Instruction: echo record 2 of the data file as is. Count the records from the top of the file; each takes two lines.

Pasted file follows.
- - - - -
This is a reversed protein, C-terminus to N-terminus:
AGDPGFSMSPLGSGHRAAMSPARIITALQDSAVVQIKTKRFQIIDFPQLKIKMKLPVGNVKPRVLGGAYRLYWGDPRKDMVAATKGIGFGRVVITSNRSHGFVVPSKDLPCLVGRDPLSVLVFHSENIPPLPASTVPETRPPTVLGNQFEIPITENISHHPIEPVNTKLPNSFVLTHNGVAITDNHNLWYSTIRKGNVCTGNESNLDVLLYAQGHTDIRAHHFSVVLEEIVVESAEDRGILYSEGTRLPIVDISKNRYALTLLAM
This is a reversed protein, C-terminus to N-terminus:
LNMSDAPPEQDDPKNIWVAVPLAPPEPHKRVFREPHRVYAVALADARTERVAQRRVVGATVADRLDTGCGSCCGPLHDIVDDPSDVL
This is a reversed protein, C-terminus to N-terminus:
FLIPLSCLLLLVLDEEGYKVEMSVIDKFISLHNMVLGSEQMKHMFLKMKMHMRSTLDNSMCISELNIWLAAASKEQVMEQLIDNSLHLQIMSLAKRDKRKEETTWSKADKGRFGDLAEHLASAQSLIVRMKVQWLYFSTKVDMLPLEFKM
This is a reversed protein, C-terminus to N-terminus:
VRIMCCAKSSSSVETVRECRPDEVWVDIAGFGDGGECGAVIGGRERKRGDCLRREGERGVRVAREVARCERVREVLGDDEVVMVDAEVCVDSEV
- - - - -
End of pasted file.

This is a reversed protein, C-terminus to N-terminus:
LNMSDAPPEQDDPKNIWVAVPLAPPEPHKRVFREPHRVYAVALADARTERVAQRRVVGATVADRLDTGCGSCCGPLHDIVDDPSDVL